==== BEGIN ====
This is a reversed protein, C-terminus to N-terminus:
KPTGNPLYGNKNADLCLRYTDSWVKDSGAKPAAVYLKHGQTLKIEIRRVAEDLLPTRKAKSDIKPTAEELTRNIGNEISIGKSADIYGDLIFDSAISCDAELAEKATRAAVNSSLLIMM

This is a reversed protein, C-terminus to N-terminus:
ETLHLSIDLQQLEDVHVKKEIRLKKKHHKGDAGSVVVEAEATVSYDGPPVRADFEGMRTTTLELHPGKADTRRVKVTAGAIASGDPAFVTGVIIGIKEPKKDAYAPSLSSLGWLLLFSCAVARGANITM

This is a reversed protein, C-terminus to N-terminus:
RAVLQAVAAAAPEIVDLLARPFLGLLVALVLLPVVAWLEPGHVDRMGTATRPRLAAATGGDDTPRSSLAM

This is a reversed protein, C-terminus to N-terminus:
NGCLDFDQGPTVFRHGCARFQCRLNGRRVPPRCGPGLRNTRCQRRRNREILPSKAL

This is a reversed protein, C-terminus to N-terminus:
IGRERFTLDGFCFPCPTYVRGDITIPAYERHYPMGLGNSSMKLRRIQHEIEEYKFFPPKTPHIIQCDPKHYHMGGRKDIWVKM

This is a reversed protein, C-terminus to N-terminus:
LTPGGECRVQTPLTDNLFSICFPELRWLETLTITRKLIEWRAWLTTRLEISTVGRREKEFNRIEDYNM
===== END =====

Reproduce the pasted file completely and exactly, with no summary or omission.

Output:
This is a reversed protein, C-terminus to N-terminus:
KPTGNPLYGNKNADLCLRYTDSWVKDSGAKPAAVYLKHGQTLKIEIRRVAEDLLPTRKAKSDIKPTAEELTRNIGNEISIGKSADIYGDLIFDSAISCDAELAEKATRAAVNSSLLIMM

This is a reversed protein, C-terminus to N-terminus:
ETLHLSIDLQQLEDVHVKKEIRLKKKHHKGDAGSVVVEAEATVSYDGPPVRADFEGMRTTTLELHPGKADTRRVKVTAGAIASGDPAFVTGVIIGIKEPKKDAYAPSLSSLGWLLLFSCAVARGANITM

This is a reversed protein, C-terminus to N-terminus:
RAVLQAVAAAAPEIVDLLARPFLGLLVALVLLPVVAWLEPGHVDRMGTATRPRLAAATGGDDTPRSSLAM

This is a reversed protein, C-terminus to N-terminus:
NGCLDFDQGPTVFRHGCARFQCRLNGRRVPPRCGPGLRNTRCQRRRNREILPSKAL

This is a reversed protein, C-terminus to N-terminus:
IGRERFTLDGFCFPCPTYVRGDITIPAYERHYPMGLGNSSMKLRRIQHEIEEYKFFPPKTPHIIQCDPKHYHMGGRKDIWVKM

This is a reversed protein, C-terminus to N-terminus:
LTPGGECRVQTPLTDNLFSICFPELRWLETLTITRKLIEWRAWLTTRLEISTVGRREKEFNRIEDYNM